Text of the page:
Story updated to include comments from Neel Kashkari, a PIMCO managing director and former U.S. Treasury official overseeing the government's Troubled Asset Relief Program (TARP).NEW YORK ( TheStreet) -- Fannie Mae ( FNMA.OB) and Freddie Mac ( FMCC.OB) preferred securities continue to catch on with hedge fund investors betting on improving fortunes at the government sponsored enterprises (GSEs). As TheStreet reported in January, hedge funds including Akanthos Capital Management, Gator Capital Management and Bronte Capital have bought preferred equity shares of Fannie and Freddie for pennies on the dollar, betting they will eventually recover some, if not all, of their original value. Akanthos founder and portfolio manager Michael Kao reiterated his bull case on the investments at the Value Investing Congress in Pasadena last week. Since that Jan.7 report (and the accompanying video embedded above) Freddie Mac "Z" shares, one of the more widely-traded preferred issues, have roughly quadrupled in value, though at $2.76 as of late Friday, they are worth just over a tenth of their November, 2007 $25.55 issue price. The latest hedge fund manager to publicly disclose a position in the preferred shares is Kyle Bass, who told attendees at the SkyBridge Alternatives Conference that the securities "could be an eight to ten bagger from here," according to Dow Jones' MarketWatch. There have been industry rumors that hedge fund giant Paulson & Co. has also been buying Fannie and Freddie preferred shares. A spokesman for Paulson & Co. declined to comment. Certainly Paulson has the expertise in house to do his homework on Fannie and Freddie. Paulson & Co. partner Robert Lacoursiere used to cover the GSEs as an equity research analyst at Bank of America. To his credit, he had a "sell" rating on Fannie as early as 2005, though he raised his target price to $48 in early 2006. Fannie shares have been below the $1 mark for most of the nearly three years since the government put the GSEs in conservatorship. They closed at 39 cents per share on Friday and even the hedge fund managers buying the preferred shares generally conclude the common shares are worthless. Preferred stock, despite its misleading name, is actually more similar to debt. It usually pays a high coupon--higher than bonds--but holders of these securities also assume greater risks than other debt holders. Fannie and Freddie stopped making coupon payments after the U.S. Treasury Department put them into conservatorship in Sept. 2008, essentially wiping out their value, and inflicting big losses on many small banks that owned the securities. PIMCO managing director Neel Kashkari, who oversaw the Treasury's bailout program at the Treasury Dept. during the Bush administration and at the start of the Obama presidency, told TheStreet the decision to protect more senior debt holders while creasing coupon payments on the preferred securities was based solely on a desire by former Treasury Secretary Hank Paulson to interfere in markets as little as possible while trying to stave off a systemic meltdown. "Anybody who is crying about the fact that they didn't get a bailout needs to wake up and realize there was a clear reason behind the actions taken by the government, which was to stabilize the market in a time of crisis. Nobody was supposed to get a bailout. No one had a right to a bailout," Kashkari said.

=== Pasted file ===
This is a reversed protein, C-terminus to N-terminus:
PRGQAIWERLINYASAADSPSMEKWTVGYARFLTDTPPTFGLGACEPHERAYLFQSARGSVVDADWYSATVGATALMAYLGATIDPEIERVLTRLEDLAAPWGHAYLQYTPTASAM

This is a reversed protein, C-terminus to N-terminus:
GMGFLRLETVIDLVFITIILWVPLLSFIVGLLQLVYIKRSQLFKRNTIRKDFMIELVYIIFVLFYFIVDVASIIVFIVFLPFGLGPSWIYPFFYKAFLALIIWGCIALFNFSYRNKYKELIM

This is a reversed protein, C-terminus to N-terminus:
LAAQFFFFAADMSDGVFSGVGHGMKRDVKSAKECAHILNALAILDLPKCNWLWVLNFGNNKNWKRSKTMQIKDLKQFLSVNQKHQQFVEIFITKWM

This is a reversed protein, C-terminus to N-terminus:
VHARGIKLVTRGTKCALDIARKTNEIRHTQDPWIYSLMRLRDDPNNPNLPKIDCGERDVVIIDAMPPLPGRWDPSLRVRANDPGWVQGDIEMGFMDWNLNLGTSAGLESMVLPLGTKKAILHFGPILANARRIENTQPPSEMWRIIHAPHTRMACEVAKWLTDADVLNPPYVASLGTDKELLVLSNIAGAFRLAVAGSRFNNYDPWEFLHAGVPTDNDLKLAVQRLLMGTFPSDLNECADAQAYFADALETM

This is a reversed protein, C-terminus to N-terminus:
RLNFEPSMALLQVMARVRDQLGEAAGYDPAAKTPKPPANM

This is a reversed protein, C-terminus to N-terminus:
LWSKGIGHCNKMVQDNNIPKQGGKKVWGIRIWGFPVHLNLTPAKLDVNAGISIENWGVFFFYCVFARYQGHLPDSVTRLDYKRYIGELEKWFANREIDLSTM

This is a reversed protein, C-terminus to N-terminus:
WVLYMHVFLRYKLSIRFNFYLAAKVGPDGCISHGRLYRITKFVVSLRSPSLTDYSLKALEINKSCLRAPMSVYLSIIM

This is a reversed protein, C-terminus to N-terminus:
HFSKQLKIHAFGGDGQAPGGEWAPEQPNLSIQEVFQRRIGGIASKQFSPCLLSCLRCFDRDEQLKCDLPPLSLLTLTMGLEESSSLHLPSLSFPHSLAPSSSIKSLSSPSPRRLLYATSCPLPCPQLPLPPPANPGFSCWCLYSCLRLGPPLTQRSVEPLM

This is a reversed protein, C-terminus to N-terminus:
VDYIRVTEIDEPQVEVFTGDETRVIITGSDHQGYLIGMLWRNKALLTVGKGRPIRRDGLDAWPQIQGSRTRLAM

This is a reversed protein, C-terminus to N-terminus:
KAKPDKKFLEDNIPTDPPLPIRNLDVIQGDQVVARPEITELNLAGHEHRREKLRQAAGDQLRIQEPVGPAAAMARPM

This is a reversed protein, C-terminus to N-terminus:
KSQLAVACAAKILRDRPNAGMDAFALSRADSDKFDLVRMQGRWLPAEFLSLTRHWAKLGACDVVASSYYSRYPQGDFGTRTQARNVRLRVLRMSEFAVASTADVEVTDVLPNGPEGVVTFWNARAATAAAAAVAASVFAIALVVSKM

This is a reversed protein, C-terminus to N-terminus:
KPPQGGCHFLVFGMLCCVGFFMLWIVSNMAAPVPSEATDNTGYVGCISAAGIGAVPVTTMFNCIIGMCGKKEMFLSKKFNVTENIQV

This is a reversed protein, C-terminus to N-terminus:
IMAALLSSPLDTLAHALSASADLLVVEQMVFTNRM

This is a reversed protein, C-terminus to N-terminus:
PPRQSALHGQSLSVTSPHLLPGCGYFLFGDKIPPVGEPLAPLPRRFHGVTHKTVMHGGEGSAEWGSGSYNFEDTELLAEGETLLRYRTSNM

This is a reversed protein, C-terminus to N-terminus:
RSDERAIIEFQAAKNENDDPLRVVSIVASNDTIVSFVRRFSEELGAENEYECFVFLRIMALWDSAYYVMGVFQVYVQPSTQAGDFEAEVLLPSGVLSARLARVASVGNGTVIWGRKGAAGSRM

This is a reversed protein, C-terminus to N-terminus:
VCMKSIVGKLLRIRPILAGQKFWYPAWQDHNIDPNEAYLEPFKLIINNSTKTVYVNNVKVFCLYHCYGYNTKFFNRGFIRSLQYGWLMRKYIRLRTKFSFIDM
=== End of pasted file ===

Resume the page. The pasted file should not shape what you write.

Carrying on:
Kashkari was somewhat more sympathetic to the argument that small banks had initially been encouraged by the government to buy Fannie and Freddie preferred securities before eventually getting wiped out on these investments when the Treasury decided to stop paying their dividends. "I can understand that perspective, but everything had a timing and a sequencing," he said, before adding, "No one was making any promises that those
Fannie and Freddie preferred shares had the full faith and credit of the government. Those banks could have bought Treasuries." Kashkari said that while he "hasn't studied" the question about whether the preferred shares may eventually recover their value, he would be "very surprised if they're worth anything," since they still owe the government more than $150 billion between them. "The Federal government still looks like it's going to take a net loss, which means shareholders should get wiped out completely." -- Written by Dan Freed in New York.